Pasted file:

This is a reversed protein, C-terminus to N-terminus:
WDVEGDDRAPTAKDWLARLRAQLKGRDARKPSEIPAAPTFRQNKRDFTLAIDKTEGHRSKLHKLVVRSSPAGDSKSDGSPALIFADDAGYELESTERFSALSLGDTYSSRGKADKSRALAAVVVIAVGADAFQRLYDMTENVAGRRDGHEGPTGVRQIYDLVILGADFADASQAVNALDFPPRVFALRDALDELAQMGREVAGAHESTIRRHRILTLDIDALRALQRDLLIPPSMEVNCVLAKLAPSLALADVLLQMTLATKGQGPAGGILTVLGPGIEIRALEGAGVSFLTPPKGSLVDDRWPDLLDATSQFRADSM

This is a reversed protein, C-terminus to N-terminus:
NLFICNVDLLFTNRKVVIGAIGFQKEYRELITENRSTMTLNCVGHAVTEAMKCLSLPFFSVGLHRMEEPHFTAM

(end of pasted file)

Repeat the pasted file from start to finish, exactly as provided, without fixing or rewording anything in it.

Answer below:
This is a reversed protein, C-terminus to N-terminus:
WDVEGDDRAPTAKDWLARLRAQLKGRDARKPSEIPAAPTFRQNKRDFTLAIDKTEGHRSKLHKLVVRSSPAGDSKSDGSPALIFADDAGYELESTERFSALSLGDTYSSRGKADKSRALAAVVVIAVGADAFQRLYDMTENVAGRRDGHEGPTGVRQIYDLVILGADFADASQAVNALDFPPRVFALRDALDELAQMGREVAGAHESTIRRHRILTLDIDALRALQRDLLIPPSMEVNCVLAKLAPSLALADVLLQMTLATKGQGPAGGILTVLGPGIEIRALEGAGVSFLTPPKGSLVDDRWPDLLDATSQFRADSM

This is a reversed protein, C-terminus to N-terminus:
NLFICNVDLLFTNRKVVIGAIGFQKEYRELITENRSTMTLNCVGHAVTEAMKCLSLPFFSVGLHRMEEPHFTAM